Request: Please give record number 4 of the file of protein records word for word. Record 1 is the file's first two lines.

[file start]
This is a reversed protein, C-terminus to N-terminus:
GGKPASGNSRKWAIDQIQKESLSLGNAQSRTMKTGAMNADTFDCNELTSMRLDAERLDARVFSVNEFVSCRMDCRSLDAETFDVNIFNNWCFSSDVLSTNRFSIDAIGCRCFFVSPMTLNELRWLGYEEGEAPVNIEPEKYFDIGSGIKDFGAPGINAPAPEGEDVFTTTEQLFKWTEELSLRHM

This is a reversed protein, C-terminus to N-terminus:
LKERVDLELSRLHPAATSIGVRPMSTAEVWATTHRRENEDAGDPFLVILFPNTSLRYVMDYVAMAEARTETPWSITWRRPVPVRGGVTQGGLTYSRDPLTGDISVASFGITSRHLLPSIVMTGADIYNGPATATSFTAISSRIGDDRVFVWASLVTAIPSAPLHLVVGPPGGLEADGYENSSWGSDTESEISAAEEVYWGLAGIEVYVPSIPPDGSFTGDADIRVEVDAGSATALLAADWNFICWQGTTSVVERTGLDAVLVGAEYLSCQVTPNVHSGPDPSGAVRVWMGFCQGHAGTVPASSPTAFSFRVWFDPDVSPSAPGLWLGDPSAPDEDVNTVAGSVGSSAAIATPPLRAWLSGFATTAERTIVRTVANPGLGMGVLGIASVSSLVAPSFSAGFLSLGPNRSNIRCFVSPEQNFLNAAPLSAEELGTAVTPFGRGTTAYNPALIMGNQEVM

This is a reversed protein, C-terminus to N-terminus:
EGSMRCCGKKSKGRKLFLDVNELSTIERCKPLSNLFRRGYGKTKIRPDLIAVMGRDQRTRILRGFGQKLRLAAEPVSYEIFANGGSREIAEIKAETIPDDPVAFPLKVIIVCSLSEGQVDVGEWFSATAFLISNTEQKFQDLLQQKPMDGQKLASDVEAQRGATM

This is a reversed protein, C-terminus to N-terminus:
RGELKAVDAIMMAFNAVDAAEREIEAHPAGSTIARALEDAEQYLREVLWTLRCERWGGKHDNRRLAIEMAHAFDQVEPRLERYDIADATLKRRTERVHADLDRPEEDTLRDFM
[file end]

This is a reversed protein, C-terminus to N-terminus:
RGELKAVDAIMMAFNAVDAAEREIEAHPAGSTIARALEDAEQYLREVLWTLRCERWGGKHDNRRLAIEMAHAFDQVEPRLERYDIADATLKRRTERVHADLDRPEEDTLRDFM